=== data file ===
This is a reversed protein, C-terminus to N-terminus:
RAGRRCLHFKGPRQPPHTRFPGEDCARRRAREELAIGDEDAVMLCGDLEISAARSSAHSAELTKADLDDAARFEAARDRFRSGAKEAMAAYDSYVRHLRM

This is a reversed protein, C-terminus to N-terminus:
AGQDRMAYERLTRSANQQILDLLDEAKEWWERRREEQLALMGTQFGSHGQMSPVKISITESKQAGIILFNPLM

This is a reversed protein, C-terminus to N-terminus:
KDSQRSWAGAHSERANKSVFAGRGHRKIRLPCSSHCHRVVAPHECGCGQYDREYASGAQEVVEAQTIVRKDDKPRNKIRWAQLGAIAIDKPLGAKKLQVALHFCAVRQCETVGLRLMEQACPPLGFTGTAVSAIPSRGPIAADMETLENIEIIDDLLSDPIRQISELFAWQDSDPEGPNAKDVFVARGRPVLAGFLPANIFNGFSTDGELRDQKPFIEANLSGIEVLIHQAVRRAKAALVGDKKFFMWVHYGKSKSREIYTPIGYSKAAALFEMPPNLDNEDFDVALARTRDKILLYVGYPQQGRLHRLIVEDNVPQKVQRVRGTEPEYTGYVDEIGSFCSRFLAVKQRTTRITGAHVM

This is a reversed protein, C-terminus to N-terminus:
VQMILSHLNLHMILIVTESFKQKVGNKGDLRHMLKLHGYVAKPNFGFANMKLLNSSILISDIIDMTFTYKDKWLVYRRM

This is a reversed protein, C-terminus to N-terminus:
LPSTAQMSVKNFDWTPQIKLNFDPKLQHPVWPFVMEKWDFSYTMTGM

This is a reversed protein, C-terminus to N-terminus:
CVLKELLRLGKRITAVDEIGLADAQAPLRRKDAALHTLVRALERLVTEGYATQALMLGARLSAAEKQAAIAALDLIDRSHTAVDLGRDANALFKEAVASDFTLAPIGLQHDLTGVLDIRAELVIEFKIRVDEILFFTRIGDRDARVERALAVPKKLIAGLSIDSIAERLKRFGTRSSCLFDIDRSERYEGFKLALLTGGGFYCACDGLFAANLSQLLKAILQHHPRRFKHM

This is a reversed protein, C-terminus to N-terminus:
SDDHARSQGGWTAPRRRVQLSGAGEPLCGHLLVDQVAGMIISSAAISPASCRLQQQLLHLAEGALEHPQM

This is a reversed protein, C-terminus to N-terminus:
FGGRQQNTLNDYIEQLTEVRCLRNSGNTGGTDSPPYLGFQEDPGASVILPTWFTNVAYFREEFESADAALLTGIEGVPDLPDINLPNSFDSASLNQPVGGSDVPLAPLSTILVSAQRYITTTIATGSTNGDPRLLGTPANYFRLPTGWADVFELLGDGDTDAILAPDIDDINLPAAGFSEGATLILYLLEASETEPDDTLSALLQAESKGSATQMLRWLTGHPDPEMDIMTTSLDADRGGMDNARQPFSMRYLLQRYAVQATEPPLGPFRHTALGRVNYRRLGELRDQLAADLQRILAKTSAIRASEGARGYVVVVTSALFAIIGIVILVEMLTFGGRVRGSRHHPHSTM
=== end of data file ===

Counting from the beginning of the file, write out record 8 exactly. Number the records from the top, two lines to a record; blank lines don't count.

This is a reversed protein, C-terminus to N-terminus:
FGGRQQNTLNDYIEQLTEVRCLRNSGNTGGTDSPPYLGFQEDPGASVILPTWFTNVAYFREEFESADAALLTGIEGVPDLPDINLPNSFDSASLNQPVGGSDVPLAPLSTILVSAQRYITTTIATGSTNGDPRLLGTPANYFRLPTGWADVFELLGDGDTDAILAPDIDDINLPAAGFSEGATLILYLLEASETEPDDTLSALLQAESKGSATQMLRWLTGHPDPEMDIMTTSLDADRGGMDNARQPFSMRYLLQRYAVQATEPPLGPFRHTALGRVNYRRLGELRDQLAADLQRILAKTSAIRASEGARGYVVVVTSALFAIIGIVILVEMLTFGGRVRGSRHHPHSTM